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David appealed to God to answer his prayer because God is faithful and righteous. Evidently part of David’s suffering sprang from his own sin, since he asked that God not judge him. If He did, no one could stand because everyone is unrighteous. Another source of distress was an enemy who had ground David down so that he felt very depressed as well as afflicted.
1. The psalmist’s complaint 143:1-6
In this penitential psalm, David prayed for deliverance and guidance. As in the previous psalm, he called out for help against evil adversaries. This psalm, too, is an individual lament.
"The psalm sharply contrasts the righteousness of Yahweh, God’s unconditioned inclination toward Israel, and Israel’s righteousness which will carry no freight in time of trouble. The psalm understands the vast and unbridgeable distinction between the two parties." [Note: Brueggemann, p. 104.]
In his distress David remembered former better days. He meditated on God’s acts and works. [Note: See Eugene H. Merrill, "Remembering: A Central Theme in Biblical Worship," Journal of the Evangelical Theological Society 43:1 (March 2000):27-36.] He appealed to the Lord, like a desperate man dying from thirst cries out for water.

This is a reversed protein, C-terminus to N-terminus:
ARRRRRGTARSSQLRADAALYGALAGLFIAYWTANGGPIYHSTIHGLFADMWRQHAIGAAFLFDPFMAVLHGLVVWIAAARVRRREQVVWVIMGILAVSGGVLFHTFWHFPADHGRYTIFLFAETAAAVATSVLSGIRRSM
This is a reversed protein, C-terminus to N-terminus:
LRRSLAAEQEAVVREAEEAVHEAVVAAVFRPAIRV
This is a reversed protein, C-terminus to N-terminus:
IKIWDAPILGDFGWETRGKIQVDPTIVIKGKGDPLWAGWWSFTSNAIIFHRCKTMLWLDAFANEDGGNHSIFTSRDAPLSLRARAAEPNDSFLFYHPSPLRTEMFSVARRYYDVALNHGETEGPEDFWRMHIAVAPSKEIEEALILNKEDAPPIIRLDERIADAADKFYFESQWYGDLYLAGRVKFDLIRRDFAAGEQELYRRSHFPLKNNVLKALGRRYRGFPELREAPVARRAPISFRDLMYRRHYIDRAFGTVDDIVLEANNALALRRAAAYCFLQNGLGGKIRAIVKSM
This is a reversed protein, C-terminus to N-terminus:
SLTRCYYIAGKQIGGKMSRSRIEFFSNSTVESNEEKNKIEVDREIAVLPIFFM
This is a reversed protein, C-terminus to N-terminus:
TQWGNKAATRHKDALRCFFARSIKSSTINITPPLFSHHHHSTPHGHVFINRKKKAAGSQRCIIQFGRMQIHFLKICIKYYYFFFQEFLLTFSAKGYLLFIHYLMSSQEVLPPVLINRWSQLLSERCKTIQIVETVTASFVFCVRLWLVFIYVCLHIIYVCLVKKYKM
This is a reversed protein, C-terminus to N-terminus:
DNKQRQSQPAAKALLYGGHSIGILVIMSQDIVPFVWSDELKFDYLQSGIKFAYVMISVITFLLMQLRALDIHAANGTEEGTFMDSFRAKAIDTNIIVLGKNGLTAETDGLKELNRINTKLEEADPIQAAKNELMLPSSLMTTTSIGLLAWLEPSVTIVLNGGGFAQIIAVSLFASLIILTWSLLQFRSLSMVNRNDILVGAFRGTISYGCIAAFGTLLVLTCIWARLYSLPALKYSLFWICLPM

David requested a quick reply to his prayer, since he felt he would die if one was not forthcoming immediately. Hiding one’s face pictures making oneself inaccessible.
2. The psalmist’s petition 143:7-12
First, David wanted guidance from God (Psalms 143:8). This would be a fresh morning-like expression of the Lord’s loyal love to His trusting servant. Second, he asked for deliverance from his enemies (Psalms 143:9). Third, he needed teaching from God’s Spirit who would provide safe direction (Psalms 143:10). Fourth, he requested restoration from the attacks of his enemies (Psalms 143:11-12). Each of these petitions also contains some reference to trust in God.
Even when God’s people sin, they can appeal to the Lord for help and restoration on the basis of His faithfulness and righteousness. This psalm beautifully combines humble requests and appreciation for God’s character.
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Constable, Thomas. DD. "Commentary on Psalms 143". "Expository Notes of Dr. Thomas Constable". https://www.studylight.org/
the First Week of Advent